Day Two/ Everything is gone

but they demand I get out of bed, brush my snaggle teeth
Can't you hold me, Hank? Close, as if I were beautiful?

After years in the madhouse, I am ubermensch, with x-ray eyes. Under ugliness, I see beauty/ under dysfunction, capability. I see Tiffany—before afflictions’s smear—kneel in sunshine, in rich earth, like Mary Magdalene.

Day Three/ Soggy Collard Greens

The other diners scrutinize me—
When you go pee I panic and throw our food on the floor

Tiffany is nowhere in sight At Highcastle Pharmacy, the counter girl asks: who? I stand in front of the lipstick display and read the names of colors.

You buy me a tube
I shake from medication and you guide my hand

I gaze at her new-colored lips. What if all the barriers—including her illness—suddenly collapsed?

Day 4/ Grunge Band Crash-Pad.

Dax: prison tattoos, ragged hair, pinwheel eyes. Couch-bound, he stares at ceiling. His electric guitar body is on his chest, its neck between his legs. “Wazzup, man?” “Tiffany? Yeah, she’s here. Shaggin’ our new drummer.” My heart soars, and falls to the pit of my stomach. I am ready to vomit with elation.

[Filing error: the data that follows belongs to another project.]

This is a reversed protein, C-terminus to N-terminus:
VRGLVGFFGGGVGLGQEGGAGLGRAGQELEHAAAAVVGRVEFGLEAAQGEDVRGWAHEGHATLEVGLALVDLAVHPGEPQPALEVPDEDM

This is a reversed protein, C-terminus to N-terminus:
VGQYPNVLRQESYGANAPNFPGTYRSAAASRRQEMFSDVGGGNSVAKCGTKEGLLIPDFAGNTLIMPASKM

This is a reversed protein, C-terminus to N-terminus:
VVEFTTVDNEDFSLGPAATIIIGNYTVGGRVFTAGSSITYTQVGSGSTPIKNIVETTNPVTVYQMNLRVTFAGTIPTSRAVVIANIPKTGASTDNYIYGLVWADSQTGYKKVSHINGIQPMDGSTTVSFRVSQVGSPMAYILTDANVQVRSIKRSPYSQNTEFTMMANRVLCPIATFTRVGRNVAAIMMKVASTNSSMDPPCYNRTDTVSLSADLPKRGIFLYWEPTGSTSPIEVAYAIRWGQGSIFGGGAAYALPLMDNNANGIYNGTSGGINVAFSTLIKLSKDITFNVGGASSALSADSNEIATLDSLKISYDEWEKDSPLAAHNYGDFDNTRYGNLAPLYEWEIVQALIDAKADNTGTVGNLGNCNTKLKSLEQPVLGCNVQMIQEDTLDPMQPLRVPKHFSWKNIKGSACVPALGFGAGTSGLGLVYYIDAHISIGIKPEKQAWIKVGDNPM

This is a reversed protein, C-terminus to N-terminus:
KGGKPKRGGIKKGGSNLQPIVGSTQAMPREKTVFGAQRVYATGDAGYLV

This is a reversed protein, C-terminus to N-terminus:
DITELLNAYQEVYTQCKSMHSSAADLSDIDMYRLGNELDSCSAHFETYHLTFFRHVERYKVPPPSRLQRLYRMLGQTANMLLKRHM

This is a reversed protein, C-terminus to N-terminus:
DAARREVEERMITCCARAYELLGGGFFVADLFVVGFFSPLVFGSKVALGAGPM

Dax leads me into a room, a bare, cum-soiled mattress on the floor, crushed PBRs. “Probly went to score. You gonna bust her?”

“She’s an escapee, a chronic schizophrenic.”

“Sign, sign everywhere a sign. Dig, you gotta let people tune their own karma. Can’t just lean in like a shade-tree mechanic, spray ‘em with WD-40, and re-torque their mind.”

“So terror and confusion are Tiffany’s fate, and Death under a freeway?”

“I reckon. Man, I gotta head for the McJob….”

Drowsy, I lie on the couch, cover myself with his Fender. I’m a two-headed dog. I awake in deep dark, and sneeze four times, feel dizzy. Meth in the couch cushions? I stand, grip the guitar—an ax— head for the cum room. No grunge punk is gonna mess with my treatment plan


Max Krockmalnik Grabois’ poems and fictions have appeared in hundreds of literary magazines in the U.S. and abroad. He is a regular contributor to The Prague Revue, and has been thrice nominated for the Pushcart Prize. His novel, Two-Headed Dog, based on his work as a clinical psychologist in a state hospital, is available for 99 cents from Kindle and Nook, or as a print edition.


Book Review: East End Girls/Only The Thunder Knows